Aberdeen welcome Western Wildcats to Counteswells on Saturday.  Whilst on paper a win for Western may seem like a formality, it will be far from easy.  Gordonians have been unlucky not to add to their points tally this season with six matches lost by a single goal, the highlight a thrilling 5-4 loss to Glynhill Kelburne.  These close fought matches are testimony to the young side’s discipline and resolve.  Both teams can score goals, so the key battle will be in defence.  Western Captain Peter Martin is aware of the challenge facing his side. “Gordonians are a better team than their league position suggests so we know it will be a difficult game.”  A tight match which could go either way.

PSL Team Sport Clydesdale face an on form Inverleith at Titwood on Saturday, only to aware that a win is a must if they are to maintain their hopes of a top four finish this season.  John McKnight’s men have failed to win in their last five outings, with draws particularly damaging to their points tally.  Inverleith by contrast have recaptured some form, undefeated in their last three matches with wins against Edinburgh University and Gordonians as highlights.  Although a top four finish is beyond them, Inverleith will be keen to continue to their recent return to form with the indoor season only weeks away.  Another closely fought match in which Clydesdale’s greater need for a win may prove decisive.

Aberdeen Asset Management Women’s National League Division 1

With a place in the top four out of reach for both GHK and Watsonians, both team’s attention will now turn to  improving their performances and building up confidence as they prepare for the challenges of a relegation pool.  Of the two teams, both of whom were promoted from National League Two last season, GHK have been the most successful in terms on points on the board, with three wins.  Watsonians, however, have demonstrated real grit in recent weeks with close fought defeats against higher placed opposition.  This promises to be a very closely fought match, for which the winner will take huge confidence looking forward.

Life does not get any easier for Grange ladies who are once again marooned at the bottom of the table having been deducted three points for an administrative misdemeanour.  They do, however, have an opportunity to jump up to as high as eighth if they can beat Western Wildcats at home on Saturday.  The last time the two sides met Western were comfortable winners 3-1 at Auchenhowie.  Grange have recovered their form since then and with home advantage will be looking for a result in this bottom of the table clash.

If Glynhill Kelburne are to make an unlikely charge for the top four they must win at home to Edinburgh University on Saturday.  Twelve points adrift with five games remaining, it is still mathematically possible for the Paisley outfit to make the play offs. Edinburgh University meanwhile will be looking to pressure the second place currently occupied by Milne Craig Clydesdale Western, and will be confident of three points having beaten Glynhill Kelburne  4-0 in Edinburgh earlier in the season.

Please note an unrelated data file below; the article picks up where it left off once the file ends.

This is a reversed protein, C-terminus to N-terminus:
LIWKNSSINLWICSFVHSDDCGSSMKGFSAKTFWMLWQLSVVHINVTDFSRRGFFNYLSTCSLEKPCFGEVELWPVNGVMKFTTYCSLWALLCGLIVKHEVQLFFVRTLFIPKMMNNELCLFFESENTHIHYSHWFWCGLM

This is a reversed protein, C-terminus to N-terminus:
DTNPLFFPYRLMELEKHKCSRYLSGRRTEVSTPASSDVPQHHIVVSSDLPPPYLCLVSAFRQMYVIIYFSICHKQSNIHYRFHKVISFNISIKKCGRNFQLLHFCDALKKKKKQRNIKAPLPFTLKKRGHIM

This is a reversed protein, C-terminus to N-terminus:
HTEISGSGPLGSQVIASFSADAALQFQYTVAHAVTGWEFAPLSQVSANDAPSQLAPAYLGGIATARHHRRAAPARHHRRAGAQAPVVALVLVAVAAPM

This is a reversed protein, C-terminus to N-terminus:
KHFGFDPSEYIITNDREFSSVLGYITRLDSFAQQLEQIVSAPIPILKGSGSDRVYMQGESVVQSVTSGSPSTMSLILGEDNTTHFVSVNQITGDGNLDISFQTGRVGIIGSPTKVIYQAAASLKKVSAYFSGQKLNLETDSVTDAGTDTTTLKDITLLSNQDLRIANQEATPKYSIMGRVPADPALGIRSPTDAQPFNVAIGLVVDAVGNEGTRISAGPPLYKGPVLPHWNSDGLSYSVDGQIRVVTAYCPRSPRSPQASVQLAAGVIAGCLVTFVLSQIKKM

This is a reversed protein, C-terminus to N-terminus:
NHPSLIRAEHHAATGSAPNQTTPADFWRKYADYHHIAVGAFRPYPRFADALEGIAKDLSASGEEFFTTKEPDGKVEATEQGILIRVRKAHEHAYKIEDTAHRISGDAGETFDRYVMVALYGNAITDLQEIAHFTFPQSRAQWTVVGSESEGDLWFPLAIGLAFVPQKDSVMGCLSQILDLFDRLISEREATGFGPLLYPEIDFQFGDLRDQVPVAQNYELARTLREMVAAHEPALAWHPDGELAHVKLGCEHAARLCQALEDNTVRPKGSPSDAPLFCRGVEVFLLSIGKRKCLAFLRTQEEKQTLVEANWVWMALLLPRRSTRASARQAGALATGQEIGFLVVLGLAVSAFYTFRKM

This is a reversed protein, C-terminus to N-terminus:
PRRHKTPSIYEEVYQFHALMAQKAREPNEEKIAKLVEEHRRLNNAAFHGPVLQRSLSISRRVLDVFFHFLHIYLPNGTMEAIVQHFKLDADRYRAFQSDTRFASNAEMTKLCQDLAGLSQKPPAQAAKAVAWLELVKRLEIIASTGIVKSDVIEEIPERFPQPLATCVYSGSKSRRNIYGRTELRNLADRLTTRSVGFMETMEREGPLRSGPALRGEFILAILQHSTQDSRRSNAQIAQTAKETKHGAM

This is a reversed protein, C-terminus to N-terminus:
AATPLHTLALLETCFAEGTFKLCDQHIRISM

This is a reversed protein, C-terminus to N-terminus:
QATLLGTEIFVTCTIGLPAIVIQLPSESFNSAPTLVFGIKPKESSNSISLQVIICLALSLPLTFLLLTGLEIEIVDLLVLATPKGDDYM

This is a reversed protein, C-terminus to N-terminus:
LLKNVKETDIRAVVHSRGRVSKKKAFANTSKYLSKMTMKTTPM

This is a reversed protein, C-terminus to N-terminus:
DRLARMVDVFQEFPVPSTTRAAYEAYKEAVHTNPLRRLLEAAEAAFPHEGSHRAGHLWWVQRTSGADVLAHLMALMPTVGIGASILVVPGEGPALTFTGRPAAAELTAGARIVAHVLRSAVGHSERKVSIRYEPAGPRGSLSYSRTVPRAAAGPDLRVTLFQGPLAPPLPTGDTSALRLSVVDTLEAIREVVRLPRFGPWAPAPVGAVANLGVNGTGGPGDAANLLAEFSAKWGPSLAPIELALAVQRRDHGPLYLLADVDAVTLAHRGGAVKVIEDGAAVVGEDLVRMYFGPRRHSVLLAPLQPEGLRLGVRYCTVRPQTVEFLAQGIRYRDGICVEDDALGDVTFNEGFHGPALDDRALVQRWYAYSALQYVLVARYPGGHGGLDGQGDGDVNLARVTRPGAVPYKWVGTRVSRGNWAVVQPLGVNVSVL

At the top end of the table fourth placed Dundee Wanderers welcome title challengers Milne Craig Clydesdale Western to Mayfield.  Other than defeats to top side Grove Menzieshill and points dropped against Edinburgh University, both sides have been on a good run of form and will go into Saturday’s fixture with confidence.  Earlier in the season Western were comfortable 5-2 winners in Glasgow.  Winning in Dundee may be less straightforward for Neil Menzies’ team though, as they look to keep in touch with high flying Grove Menzieshill.

The final match of the weekend pits last season’s champions and runaway leaders Grove Menzieshill against CALA Edinburgh.  CALA Edinburgh side have seen massive improvements in the last month climbing from the lower reaches of the league to mid table with wins against Western Wildcats and Glynhill Kelburne worthy of note.  Whilst they are resigned to the relegation pool, a good performance against Grove Menzieshill will be in their sights as they focus on challenges ahead.  Menzieshill, by contrast will be looking to add to their impressive goal tally, with anything short of three points seen as a failure for the rampant Dundee side.

Scottish Hockey Union media release

Ireland’s Keeper Harte Selected for Pro' Indian Hockey

Ireland’s Goal Keeper David Harte has been selected by the Dabur Mumbai Magicians for the professional hockey tournament, the Hockey India League. The Hockey Indian league is entering its second season and will begin on January 23rd culminating into the finals on February 23rd 2014.

The auction included 154 players from around the world of which 49 were picked up by the six franchises, players came from Australia, New Zealand, Spain, Argentina, Ireland, England, South Africa and India with a total spend of USD 1.37 million. The highest player going for 81,000 USD (Ramandeep Singh for Uttar Pradesh Wizards).

David Harte who is the first Irish man to be selected for this tournament was delighted at his selection commenting “I am absolutely delighted to have been selected by the Dabur Mumbai Magicians for the second season of the Hockey India League. After watching it last year it was something that I wanted to try and get into, so to be picked as Ireland's first representative feels fantastic and it is something I am very proud of!